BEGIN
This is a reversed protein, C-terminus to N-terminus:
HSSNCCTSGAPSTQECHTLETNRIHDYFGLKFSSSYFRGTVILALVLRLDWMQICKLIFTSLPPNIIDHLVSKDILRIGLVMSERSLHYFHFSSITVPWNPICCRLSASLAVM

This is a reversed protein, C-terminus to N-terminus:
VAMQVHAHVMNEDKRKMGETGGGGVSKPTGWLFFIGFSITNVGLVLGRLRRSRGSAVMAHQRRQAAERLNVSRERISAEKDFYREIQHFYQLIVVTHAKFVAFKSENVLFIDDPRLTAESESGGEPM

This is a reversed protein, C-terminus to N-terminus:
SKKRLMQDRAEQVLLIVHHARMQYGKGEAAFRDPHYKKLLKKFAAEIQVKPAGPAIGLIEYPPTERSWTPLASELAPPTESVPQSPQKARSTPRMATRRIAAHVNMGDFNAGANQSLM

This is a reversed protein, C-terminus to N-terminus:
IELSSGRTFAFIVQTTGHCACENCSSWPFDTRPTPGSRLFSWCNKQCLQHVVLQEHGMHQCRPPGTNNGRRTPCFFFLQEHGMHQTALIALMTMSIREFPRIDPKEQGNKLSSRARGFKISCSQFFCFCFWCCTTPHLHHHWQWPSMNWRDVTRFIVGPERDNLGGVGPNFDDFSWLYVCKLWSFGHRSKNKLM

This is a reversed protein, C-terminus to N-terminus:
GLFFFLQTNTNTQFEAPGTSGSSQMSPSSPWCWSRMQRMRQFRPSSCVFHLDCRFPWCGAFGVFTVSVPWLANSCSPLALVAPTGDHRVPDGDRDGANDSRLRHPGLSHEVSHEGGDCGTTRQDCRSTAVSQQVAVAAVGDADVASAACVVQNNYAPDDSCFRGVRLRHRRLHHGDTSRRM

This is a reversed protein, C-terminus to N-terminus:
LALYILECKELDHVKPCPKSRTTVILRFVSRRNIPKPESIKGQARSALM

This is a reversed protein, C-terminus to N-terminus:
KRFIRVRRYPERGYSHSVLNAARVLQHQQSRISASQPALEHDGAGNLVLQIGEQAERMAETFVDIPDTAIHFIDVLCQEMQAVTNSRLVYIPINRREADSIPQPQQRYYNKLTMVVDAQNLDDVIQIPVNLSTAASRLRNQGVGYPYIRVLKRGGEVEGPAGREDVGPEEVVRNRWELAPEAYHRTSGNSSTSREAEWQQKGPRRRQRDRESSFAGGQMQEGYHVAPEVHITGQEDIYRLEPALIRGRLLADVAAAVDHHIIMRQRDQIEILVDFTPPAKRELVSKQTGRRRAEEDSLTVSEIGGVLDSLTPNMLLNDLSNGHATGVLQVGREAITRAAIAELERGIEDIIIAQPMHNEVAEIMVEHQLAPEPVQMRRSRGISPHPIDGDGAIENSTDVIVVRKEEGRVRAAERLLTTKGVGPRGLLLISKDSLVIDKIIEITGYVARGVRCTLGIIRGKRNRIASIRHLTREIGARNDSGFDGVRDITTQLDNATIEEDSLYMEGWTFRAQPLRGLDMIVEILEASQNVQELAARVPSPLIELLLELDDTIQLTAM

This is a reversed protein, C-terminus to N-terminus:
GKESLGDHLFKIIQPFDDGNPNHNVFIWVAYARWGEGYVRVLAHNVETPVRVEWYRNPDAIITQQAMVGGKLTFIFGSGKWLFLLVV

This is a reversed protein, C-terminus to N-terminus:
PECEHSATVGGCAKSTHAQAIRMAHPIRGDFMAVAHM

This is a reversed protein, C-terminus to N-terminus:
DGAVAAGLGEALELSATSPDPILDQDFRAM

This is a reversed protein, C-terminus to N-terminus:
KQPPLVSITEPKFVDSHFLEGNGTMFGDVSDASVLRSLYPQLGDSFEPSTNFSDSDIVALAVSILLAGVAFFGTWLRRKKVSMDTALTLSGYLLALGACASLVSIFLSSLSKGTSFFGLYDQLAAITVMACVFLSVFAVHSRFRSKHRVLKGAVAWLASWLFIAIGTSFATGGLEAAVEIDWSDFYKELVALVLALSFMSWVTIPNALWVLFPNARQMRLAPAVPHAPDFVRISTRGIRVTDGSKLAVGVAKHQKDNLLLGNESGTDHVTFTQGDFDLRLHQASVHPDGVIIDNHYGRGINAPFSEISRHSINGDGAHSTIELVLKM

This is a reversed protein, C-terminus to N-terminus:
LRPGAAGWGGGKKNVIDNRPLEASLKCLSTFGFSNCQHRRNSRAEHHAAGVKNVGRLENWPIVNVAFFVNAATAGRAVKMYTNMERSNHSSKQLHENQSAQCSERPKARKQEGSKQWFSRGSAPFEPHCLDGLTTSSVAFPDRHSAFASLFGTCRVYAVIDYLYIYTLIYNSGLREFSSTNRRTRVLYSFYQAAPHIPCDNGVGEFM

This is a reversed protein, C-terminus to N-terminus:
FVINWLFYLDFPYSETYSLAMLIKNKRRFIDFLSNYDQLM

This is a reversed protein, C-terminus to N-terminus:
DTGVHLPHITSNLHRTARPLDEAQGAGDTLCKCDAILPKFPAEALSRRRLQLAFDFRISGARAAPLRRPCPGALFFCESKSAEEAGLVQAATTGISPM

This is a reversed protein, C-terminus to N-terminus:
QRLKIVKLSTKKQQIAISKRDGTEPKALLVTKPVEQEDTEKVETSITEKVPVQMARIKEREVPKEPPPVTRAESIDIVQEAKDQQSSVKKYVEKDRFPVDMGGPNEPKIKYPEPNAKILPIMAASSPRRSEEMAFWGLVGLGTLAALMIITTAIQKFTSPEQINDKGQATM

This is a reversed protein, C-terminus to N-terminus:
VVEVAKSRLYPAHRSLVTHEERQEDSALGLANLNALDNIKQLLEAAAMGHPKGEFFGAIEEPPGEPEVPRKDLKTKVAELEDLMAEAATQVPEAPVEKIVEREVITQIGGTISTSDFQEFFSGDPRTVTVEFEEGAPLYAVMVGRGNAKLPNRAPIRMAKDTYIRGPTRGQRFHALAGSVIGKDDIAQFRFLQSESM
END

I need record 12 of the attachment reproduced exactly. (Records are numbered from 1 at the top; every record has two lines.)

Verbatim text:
This is a reversed protein, C-terminus to N-terminus:
LRPGAAGWGGGKKNVIDNRPLEASLKCLSTFGFSNCQHRRNSRAEHHAAGVKNVGRLENWPIVNVAFFVNAATAGRAVKMYTNMERSNHSSKQLHENQSAQCSERPKARKQEGSKQWFSRGSAPFEPHCLDGLTTSSVAFPDRHSAFASLFGTCRVYAVIDYLYIYTLIYNSGLREFSSTNRRTRVLYSFYQAAPHIPCDNGVGEFM